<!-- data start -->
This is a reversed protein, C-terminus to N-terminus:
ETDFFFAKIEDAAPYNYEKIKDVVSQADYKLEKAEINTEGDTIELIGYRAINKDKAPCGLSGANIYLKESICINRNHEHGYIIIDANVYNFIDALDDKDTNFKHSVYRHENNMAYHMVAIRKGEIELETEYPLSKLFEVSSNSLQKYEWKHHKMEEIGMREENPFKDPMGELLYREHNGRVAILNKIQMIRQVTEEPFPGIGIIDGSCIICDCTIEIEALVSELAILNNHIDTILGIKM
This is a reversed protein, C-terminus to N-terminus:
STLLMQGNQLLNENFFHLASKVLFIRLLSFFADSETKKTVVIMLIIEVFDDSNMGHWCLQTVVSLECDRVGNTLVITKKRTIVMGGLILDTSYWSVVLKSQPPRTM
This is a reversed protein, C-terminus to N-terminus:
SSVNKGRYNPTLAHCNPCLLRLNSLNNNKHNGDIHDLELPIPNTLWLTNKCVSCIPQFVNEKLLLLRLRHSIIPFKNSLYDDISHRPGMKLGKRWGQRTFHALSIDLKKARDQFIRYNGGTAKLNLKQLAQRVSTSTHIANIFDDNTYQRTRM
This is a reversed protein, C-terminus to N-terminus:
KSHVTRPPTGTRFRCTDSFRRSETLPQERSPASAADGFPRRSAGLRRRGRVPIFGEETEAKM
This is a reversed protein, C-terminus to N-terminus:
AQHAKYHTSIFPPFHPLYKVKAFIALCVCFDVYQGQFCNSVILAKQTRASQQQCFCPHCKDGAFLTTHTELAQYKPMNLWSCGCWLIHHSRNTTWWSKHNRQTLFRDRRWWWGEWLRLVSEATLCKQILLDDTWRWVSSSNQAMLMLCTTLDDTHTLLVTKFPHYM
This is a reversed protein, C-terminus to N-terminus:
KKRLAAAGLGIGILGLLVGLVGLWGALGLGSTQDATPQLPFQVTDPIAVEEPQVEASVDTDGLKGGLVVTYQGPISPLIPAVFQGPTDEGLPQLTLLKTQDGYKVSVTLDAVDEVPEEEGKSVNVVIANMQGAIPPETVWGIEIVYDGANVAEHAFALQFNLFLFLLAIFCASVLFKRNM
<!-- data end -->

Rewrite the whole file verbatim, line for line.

This is a reversed protein, C-terminus to N-terminus:
ETDFFFAKIEDAAPYNYEKIKDVVSQADYKLEKAEINTEGDTIELIGYRAINKDKAPCGLSGANIYLKESICINRNHEHGYIIIDANVYNFIDALDDKDTNFKHSVYRHENNMAYHMVAIRKGEIELETEYPLSKLFEVSSNSLQKYEWKHHKMEEIGMREENPFKDPMGELLYREHNGRVAILNKIQMIRQVTEEPFPGIGIIDGSCIICDCTIEIEALVSELAILNNHIDTILGIKM
This is a reversed protein, C-terminus to N-terminus:
STLLMQGNQLLNENFFHLASKVLFIRLLSFFADSETKKTVVIMLIIEVFDDSNMGHWCLQTVVSLECDRVGNTLVITKKRTIVMGGLILDTSYWSVVLKSQPPRTM
This is a reversed protein, C-terminus to N-terminus:
SSVNKGRYNPTLAHCNPCLLRLNSLNNNKHNGDIHDLELPIPNTLWLTNKCVSCIPQFVNEKLLLLRLRHSIIPFKNSLYDDISHRPGMKLGKRWGQRTFHALSIDLKKARDQFIRYNGGTAKLNLKQLAQRVSTSTHIANIFDDNTYQRTRM
This is a reversed protein, C-terminus to N-terminus:
KSHVTRPPTGTRFRCTDSFRRSETLPQERSPASAADGFPRRSAGLRRRGRVPIFGEETEAKM
This is a reversed protein, C-terminus to N-terminus:
AQHAKYHTSIFPPFHPLYKVKAFIALCVCFDVYQGQFCNSVILAKQTRASQQQCFCPHCKDGAFLTTHTELAQYKPMNLWSCGCWLIHHSRNTTWWSKHNRQTLFRDRRWWWGEWLRLVSEATLCKQILLDDTWRWVSSSNQAMLMLCTTLDDTHTLLVTKFPHYM
This is a reversed protein, C-terminus to N-terminus:
KKRLAAAGLGIGILGLLVGLVGLWGALGLGSTQDATPQLPFQVTDPIAVEEPQVEASVDTDGLKGGLVVTYQGPISPLIPAVFQGPTDEGLPQLTLLKTQDGYKVSVTLDAVDEVPEEEGKSVNVVIANMQGAIPPETVWGIEIVYDGANVAEHAFALQFNLFLFLLAIFCASVLFKRNM